It will not be long before “workaholic” Gareth Southgate is back planning meticulously for the 2022 World Cup in Qatar, according to his former manager Alan Smith.
Smith first coached the England national team boss as a 16-year-old in the Crystal Palace academy before he made him first-team captain at Selhurst Park.
The pair also worked together in Southgate’s first managerial role at Middlesbrough and his mentor was in attendance at Wembley on Sunday to watch the Three Lions lose on penalties to Italy in the final of Euro 2020.
Speaking a day later in a post-tournament press conference, the England chief admitted he needed a break, but Smith expects it will not be long before the 50-year-old is back at St George’s Park.
“He has a workaholic mentality and is 365 days of the year,” Smith told the PA news agency.
“I think the first thing he has got to do is have a break. He will have to really recharge and get his thinking back in order.
“And it will be the same for his staff too, Steve Holland and Chris Powell.
He has a workaholic mentality and is 365 days of the yearAlan Smith on Gareth Southgate
“But he is into work every day and takes an interest in everything that is going on at St George’s Park, not just the first team, so there is always quite a lot for him to do.”
Once Southgate has returned from a much-needed rest, his attention will switch to the next challenge in Qatar in 18 months time and trying to go one better.
After reaching the World Cup semi-finals in 2018 and finishing runners-up at this summer’s European Championship, the former England defender has shown he knows what it takes to get results at a major tournament.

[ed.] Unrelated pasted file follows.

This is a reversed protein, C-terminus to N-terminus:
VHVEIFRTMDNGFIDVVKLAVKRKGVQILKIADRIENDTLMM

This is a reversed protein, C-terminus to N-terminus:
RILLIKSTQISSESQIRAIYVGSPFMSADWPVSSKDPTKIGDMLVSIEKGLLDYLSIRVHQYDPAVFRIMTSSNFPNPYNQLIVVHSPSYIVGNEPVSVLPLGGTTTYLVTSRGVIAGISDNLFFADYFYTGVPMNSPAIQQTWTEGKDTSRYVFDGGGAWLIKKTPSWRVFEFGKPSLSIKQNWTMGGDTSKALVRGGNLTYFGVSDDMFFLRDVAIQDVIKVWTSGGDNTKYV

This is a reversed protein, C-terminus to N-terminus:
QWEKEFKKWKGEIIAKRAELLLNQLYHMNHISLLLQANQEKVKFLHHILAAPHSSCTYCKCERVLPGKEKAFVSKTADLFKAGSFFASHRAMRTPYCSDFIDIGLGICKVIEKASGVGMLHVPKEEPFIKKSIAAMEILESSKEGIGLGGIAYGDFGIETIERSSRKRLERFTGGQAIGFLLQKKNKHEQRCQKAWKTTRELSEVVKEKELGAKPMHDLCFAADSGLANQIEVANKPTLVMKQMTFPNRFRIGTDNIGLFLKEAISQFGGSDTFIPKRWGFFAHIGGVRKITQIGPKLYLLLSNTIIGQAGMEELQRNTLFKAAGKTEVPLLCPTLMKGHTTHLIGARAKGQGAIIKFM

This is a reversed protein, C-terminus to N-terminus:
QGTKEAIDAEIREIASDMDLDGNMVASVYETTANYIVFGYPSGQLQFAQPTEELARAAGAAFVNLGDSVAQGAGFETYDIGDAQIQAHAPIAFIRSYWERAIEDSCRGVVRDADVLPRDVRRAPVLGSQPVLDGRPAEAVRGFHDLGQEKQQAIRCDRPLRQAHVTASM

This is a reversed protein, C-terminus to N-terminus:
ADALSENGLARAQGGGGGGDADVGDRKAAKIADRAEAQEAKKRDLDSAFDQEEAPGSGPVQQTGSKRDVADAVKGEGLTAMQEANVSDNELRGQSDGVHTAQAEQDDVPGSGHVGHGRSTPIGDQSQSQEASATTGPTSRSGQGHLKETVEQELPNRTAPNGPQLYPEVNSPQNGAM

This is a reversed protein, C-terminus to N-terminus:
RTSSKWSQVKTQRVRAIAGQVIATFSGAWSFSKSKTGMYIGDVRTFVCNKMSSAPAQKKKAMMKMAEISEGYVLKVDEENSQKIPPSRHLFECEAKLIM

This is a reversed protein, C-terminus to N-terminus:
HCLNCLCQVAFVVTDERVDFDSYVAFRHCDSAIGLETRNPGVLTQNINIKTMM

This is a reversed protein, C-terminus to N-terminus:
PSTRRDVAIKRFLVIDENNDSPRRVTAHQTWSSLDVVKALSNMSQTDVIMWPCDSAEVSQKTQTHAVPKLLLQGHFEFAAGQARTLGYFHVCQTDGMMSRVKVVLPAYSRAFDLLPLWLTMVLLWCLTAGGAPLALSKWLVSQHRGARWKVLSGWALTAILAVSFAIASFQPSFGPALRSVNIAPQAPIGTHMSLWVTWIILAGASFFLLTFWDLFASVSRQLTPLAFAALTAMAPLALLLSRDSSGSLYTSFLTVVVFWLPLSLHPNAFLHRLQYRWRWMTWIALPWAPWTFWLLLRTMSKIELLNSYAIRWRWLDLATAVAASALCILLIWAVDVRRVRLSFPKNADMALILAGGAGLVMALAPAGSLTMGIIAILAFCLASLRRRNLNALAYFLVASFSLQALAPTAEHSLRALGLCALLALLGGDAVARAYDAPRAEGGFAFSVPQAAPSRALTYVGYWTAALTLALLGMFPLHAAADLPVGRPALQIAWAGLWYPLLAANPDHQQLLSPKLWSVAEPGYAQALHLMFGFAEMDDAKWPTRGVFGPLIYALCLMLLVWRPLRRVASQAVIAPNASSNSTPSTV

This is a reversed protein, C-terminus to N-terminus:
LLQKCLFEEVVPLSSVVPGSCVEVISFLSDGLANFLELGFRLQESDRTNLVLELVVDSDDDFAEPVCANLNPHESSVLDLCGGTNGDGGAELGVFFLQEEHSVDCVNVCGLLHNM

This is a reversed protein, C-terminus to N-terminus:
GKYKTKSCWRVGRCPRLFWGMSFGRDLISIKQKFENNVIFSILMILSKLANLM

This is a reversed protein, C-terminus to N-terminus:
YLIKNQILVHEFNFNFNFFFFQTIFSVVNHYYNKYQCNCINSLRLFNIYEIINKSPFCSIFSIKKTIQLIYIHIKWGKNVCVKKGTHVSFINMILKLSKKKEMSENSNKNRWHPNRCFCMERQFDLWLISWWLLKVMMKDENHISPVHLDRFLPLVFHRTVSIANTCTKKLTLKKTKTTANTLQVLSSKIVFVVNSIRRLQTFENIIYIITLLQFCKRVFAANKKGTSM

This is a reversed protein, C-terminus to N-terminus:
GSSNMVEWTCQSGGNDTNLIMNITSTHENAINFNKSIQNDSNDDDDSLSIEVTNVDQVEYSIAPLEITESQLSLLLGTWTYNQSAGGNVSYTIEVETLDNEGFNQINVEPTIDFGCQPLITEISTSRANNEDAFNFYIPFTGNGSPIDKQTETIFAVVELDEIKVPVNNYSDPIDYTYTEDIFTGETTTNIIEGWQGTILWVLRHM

Smith, who worked with Southgate for nine years at Palace, believes his experiences away with the Three Lions have helped the former centre-back work out a formula to earn success and bring a club football feel to the group.
He added: “The planning for this competition was meticulous and took about two years. Finding out what players will be there, trying to work out how to occupy the players’ time and Gareth has a big advantage.
“Once you have played 57 times for England and under four different managers, you certainly have a feel for what is required at a tournament.
“You learn a lot about what players are like when they are away at these tournaments. Young boys need to be occupied for a month and that is a hard job, to find what they are going to do when they are not playing. But his planning was clinical and meticulous.
“He knows inside out what these players can do and how they act, so I think that is what has made this look more of a club team than an England team.”
While it was once again penalty shoot-out disappointment at a Euro’s for Southgate, Smith remains proud of his former player – just as he was when the Eagles academy graduate captained Palace to the First Division title in 1994 and after his failed spot-kick at Wembley against Germany 25 years ago.
And even though the England boss has been used to living in a bio-secure bubble over the last month, Smith knows his friend will always remain in touch with the public.
“He got the mood of the country right. He knew what we had been through with Covid-19 and understood – because he lives in the real world – what it meant to the nation to do well and I think the players realised that as well,” the former Palace boss insisted.
“I have never known Gareth to live in a bubble. When he was our captain at Palace, he would go into the Croydon Advertiser and South London Press every so often and he was good with the fans, he related to what it meant to the club.
“He was always good at relating to the fans and understood them. He does now and will continue to do so.”